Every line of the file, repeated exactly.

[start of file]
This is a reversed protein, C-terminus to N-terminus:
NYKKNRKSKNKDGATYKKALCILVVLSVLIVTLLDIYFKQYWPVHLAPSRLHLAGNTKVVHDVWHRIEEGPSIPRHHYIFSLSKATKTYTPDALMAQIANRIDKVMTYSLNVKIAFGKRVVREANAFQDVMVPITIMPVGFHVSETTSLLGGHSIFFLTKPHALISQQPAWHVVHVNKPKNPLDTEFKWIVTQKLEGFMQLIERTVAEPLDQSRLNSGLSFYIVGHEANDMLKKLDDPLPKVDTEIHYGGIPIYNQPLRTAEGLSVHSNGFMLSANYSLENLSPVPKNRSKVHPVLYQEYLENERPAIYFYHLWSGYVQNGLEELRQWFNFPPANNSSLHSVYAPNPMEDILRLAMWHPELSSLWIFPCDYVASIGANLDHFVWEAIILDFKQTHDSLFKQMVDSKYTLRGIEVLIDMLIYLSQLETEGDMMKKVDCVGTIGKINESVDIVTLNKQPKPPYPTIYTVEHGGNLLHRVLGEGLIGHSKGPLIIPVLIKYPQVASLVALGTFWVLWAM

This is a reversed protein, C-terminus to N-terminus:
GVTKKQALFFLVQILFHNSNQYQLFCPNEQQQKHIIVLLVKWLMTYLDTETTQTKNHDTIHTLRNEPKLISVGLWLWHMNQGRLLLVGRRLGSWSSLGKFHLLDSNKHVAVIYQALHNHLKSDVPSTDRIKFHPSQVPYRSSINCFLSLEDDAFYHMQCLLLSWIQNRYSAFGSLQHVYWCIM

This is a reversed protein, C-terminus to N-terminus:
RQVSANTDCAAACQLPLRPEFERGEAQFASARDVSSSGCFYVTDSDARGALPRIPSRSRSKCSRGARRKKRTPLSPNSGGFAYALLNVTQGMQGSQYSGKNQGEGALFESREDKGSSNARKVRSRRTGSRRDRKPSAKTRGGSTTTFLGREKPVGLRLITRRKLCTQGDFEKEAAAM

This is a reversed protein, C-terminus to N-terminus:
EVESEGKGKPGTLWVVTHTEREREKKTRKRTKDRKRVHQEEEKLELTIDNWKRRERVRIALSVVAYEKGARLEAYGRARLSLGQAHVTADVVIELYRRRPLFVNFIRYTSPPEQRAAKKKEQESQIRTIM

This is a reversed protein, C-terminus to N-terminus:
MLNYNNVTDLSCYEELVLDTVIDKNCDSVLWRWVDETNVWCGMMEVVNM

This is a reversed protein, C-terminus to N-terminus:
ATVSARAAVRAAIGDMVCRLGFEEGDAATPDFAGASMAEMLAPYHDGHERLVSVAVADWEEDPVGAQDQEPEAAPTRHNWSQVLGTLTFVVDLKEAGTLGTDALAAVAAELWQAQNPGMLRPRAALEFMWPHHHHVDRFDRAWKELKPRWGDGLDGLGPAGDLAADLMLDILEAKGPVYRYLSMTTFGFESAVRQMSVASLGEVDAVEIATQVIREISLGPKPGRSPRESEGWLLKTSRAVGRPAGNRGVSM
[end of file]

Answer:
This is a reversed protein, C-terminus to N-terminus:
NYKKNRKSKNKDGATYKKALCILVVLSVLIVTLLDIYFKQYWPVHLAPSRLHLAGNTKVVHDVWHRIEEGPSIPRHHYIFSLSKATKTYTPDALMAQIANRIDKVMTYSLNVKIAFGKRVVREANAFQDVMVPITIMPVGFHVSETTSLLGGHSIFFLTKPHALISQQPAWHVVHVNKPKNPLDTEFKWIVTQKLEGFMQLIERTVAEPLDQSRLNSGLSFYIVGHEANDMLKKLDDPLPKVDTEIHYGGIPIYNQPLRTAEGLSVHSNGFMLSANYSLENLSPVPKNRSKVHPVLYQEYLENERPAIYFYHLWSGYVQNGLEELRQWFNFPPANNSSLHSVYAPNPMEDILRLAMWHPELSSLWIFPCDYVASIGANLDHFVWEAIILDFKQTHDSLFKQMVDSKYTLRGIEVLIDMLIYLSQLETEGDMMKKVDCVGTIGKINESVDIVTLNKQPKPPYPTIYTVEHGGNLLHRVLGEGLIGHSKGPLIIPVLIKYPQVASLVALGTFWVLWAM

This is a reversed protein, C-terminus to N-terminus:
GVTKKQALFFLVQILFHNSNQYQLFCPNEQQQKHIIVLLVKWLMTYLDTETTQTKNHDTIHTLRNEPKLISVGLWLWHMNQGRLLLVGRRLGSWSSLGKFHLLDSNKHVAVIYQALHNHLKSDVPSTDRIKFHPSQVPYRSSINCFLSLEDDAFYHMQCLLLSWIQNRYSAFGSLQHVYWCIM

This is a reversed protein, C-terminus to N-terminus:
RQVSANTDCAAACQLPLRPEFERGEAQFASARDVSSSGCFYVTDSDARGALPRIPSRSRSKCSRGARRKKRTPLSPNSGGFAYALLNVTQGMQGSQYSGKNQGEGALFESREDKGSSNARKVRSRRTGSRRDRKPSAKTRGGSTTTFLGREKPVGLRLITRRKLCTQGDFEKEAAAM

This is a reversed protein, C-terminus to N-terminus:
EVESEGKGKPGTLWVVTHTEREREKKTRKRTKDRKRVHQEEEKLELTIDNWKRRERVRIALSVVAYEKGARLEAYGRARLSLGQAHVTADVVIELYRRRPLFVNFIRYTSPPEQRAAKKKEQESQIRTIM

This is a reversed protein, C-terminus to N-terminus:
MLNYNNVTDLSCYEELVLDTVIDKNCDSVLWRWVDETNVWCGMMEVVNM

This is a reversed protein, C-terminus to N-terminus:
ATVSARAAVRAAIGDMVCRLGFEEGDAATPDFAGASMAEMLAPYHDGHERLVSVAVADWEEDPVGAQDQEPEAAPTRHNWSQVLGTLTFVVDLKEAGTLGTDALAAVAAELWQAQNPGMLRPRAALEFMWPHHHHVDRFDRAWKELKPRWGDGLDGLGPAGDLAADLMLDILEAKGPVYRYLSMTTFGFESAVRQMSVASLGEVDAVEIATQVIREISLGPKPGRSPRESEGWLLKTSRAVGRPAGNRGVSM